The study further projects that 1% rise in poverty can lead to at least 0.7% increase in child labour.
Child labour is exacerbated by crisis situations arising from conflicts and human-made or natural disasters, while there are key drivers of child labour, which include among others; rising household poverty, low and uncertain income and unemployment, lack or no access to health and traditions and socio-cultural norms.
The year 2021 has been designated as the International Year of the Elimination of Child Labour and it is to re-double collective efforts, renew international commitments and scale up actions to consign child labour into history.
The European Union (EU) is firmly committed to achieving the SDG target 8.7 - ending child labour in all forms by 2025.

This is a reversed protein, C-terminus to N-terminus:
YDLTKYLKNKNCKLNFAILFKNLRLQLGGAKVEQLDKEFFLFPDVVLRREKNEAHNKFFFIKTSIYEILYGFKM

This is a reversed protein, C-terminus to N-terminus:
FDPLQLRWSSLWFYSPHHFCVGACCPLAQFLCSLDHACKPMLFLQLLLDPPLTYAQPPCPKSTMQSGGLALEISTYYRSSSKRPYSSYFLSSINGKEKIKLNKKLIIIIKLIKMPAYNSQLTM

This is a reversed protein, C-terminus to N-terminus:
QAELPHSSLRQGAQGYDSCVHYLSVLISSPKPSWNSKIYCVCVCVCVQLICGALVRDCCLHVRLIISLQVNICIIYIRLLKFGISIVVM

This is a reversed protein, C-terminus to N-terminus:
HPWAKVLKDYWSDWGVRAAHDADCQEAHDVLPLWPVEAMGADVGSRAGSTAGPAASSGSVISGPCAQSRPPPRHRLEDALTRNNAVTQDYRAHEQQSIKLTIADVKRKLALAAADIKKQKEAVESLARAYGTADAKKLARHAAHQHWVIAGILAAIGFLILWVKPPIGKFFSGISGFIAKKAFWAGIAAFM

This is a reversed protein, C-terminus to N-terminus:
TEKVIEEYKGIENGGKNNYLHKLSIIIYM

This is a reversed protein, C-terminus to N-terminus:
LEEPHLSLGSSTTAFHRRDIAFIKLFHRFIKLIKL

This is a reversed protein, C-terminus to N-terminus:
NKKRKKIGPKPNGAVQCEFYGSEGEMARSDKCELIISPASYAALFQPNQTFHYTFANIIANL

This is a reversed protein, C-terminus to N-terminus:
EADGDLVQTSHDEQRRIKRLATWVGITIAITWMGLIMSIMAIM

The impact of the COVID-19 pandemic would compromise possible improvements; EU together with its partners intends to raise awareness on the importance of the persistence of child labour.
The EU says child labour is a serious violation of human rights and right to education, adding it is important to remember that not all work done by children can be classified as child labour.
The body also says child labour is complex issue with deep political and socio-economic roots, noting that when addressing these problems, one needs to develop a holistic and comprehensive approach, recognising that child labour is both a cause and consequence of poverty, inequality, discrimination, social exclusion and lack of access to education.